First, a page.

New Report Card Assesses Nation's Progress Towards Implementing Interoperability of Public Safety Wireless Communications

Apr 26, 2001, 01:00 ET from Public Safety Wireless Network

    FAIRFAX, Va., April 26 /PRNewswire/ -- A new report card released today by
 the Public Safety Wireless Network (PSWN) Program shows that many states
 across the country are taking significant steps in increasing the
 interoperability of their public safety wireless communications systems.
     "This nationwide report card, which is the first of its kind, provides us
 with a baseline assessment indicating where the nation's interoperability
 efforts currently stand," said Derek Siegle, a PSWN Program manager. "While
 the results do show states such as Delaware and Michigan leading the charge
 nationally, the study is meant to serve as an impetus for policymakers in
 determining steps that can be taken to further interoperability on a state-by-
 state basis."
     The PSWN Program, an initiative jointly sponsored by the Department of
 Justice and the Department of the Treasury, works with the public safety
 community at all levels of government to improve interoperability, which is
 the ability of public safety agencies such as fire, police, and emergency
 medical services (EMS) to efficiently communicate with one another via radio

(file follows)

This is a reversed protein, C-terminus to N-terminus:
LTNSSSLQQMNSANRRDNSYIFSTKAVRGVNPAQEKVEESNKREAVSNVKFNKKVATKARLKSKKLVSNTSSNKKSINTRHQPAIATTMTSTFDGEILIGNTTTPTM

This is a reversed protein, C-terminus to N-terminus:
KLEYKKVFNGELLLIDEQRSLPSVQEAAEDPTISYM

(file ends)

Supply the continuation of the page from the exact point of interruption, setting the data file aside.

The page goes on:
when responding to emergency situations.
     Using data collected from key public safety personnel at the state level,
 the report card compiled by the PSWN Program assessed each state's
 interoperability status in six key areas:  (1) shared systems development, (2)
 coordination and partnerships, (3) funding, (4) spectrum, (5) standards and
 technology, and (6) security. These six key areas were charted individually
 for each state and then combined to form a composite state interoperability
 score, falling into one of four levels:  mature, established, developing and
 new.  Listed below are the four classifications and each state's ranking.
 
     Mature:  States that have obtained interoperability within their region
     through the development of statewide systems and are actively seeking ways
     to enhance or improve their systems capability and possibly include
     additional participants.
 
         Mature states:  Delaware, Michigan
 
     Established:  States that are advanced in the interoperability process.